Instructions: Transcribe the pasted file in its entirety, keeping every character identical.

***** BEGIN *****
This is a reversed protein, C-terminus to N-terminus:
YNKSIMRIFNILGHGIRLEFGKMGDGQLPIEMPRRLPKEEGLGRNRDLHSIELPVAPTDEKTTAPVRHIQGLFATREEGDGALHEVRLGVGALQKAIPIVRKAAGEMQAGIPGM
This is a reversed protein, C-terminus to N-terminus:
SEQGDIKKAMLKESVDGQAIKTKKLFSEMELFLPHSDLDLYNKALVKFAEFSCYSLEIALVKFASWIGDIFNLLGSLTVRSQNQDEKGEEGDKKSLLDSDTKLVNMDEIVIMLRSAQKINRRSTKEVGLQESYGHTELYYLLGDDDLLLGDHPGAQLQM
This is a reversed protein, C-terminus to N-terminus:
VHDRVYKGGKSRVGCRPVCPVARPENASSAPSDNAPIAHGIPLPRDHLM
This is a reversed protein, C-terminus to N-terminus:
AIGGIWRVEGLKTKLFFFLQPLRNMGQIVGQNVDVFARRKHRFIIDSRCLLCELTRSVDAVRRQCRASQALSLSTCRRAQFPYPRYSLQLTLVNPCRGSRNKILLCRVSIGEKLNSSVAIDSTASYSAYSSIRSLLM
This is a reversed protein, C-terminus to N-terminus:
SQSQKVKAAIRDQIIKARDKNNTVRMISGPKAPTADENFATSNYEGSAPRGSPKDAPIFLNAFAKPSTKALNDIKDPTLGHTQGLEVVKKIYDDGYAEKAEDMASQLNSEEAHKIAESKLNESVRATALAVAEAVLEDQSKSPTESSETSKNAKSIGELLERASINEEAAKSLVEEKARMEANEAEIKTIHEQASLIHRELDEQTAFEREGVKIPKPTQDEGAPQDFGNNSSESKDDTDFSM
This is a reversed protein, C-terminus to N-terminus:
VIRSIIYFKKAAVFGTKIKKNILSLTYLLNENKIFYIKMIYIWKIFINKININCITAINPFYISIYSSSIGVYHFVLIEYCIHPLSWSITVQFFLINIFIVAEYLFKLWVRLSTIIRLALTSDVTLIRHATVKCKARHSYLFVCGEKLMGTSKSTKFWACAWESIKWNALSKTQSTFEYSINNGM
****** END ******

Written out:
This is a reversed protein, C-terminus to N-terminus:
YNKSIMRIFNILGHGIRLEFGKMGDGQLPIEMPRRLPKEEGLGRNRDLHSIELPVAPTDEKTTAPVRHIQGLFATREEGDGALHEVRLGVGALQKAIPIVRKAAGEMQAGIPGM
This is a reversed protein, C-terminus to N-terminus:
SEQGDIKKAMLKESVDGQAIKTKKLFSEMELFLPHSDLDLYNKALVKFAEFSCYSLEIALVKFASWIGDIFNLLGSLTVRSQNQDEKGEEGDKKSLLDSDTKLVNMDEIVIMLRSAQKINRRSTKEVGLQESYGHTELYYLLGDDDLLLGDHPGAQLQM
This is a reversed protein, C-terminus to N-terminus:
VHDRVYKGGKSRVGCRPVCPVARPENASSAPSDNAPIAHGIPLPRDHLM
This is a reversed protein, C-terminus to N-terminus:
AIGGIWRVEGLKTKLFFFLQPLRNMGQIVGQNVDVFARRKHRFIIDSRCLLCELTRSVDAVRRQCRASQALSLSTCRRAQFPYPRYSLQLTLVNPCRGSRNKILLCRVSIGEKLNSSVAIDSTASYSAYSSIRSLLM
This is a reversed protein, C-terminus to N-terminus:
SQSQKVKAAIRDQIIKARDKNNTVRMISGPKAPTADENFATSNYEGSAPRGSPKDAPIFLNAFAKPSTKALNDIKDPTLGHTQGLEVVKKIYDDGYAEKAEDMASQLNSEEAHKIAESKLNESVRATALAVAEAVLEDQSKSPTESSETSKNAKSIGELLERASINEEAAKSLVEEKARMEANEAEIKTIHEQASLIHRELDEQTAFEREGVKIPKPTQDEGAPQDFGNNSSESKDDTDFSM
This is a reversed protein, C-terminus to N-terminus:
VIRSIIYFKKAAVFGTKIKKNILSLTYLLNENKIFYIKMIYIWKIFINKININCITAINPFYISIYSSSIGVYHFVLIEYCIHPLSWSITVQFFLINIFIVAEYLFKLWVRLSTIIRLALTSDVTLIRHATVKCKARHSYLFVCGEKLMGTSKSTKFWACAWESIKWNALSKTQSTFEYSINNGM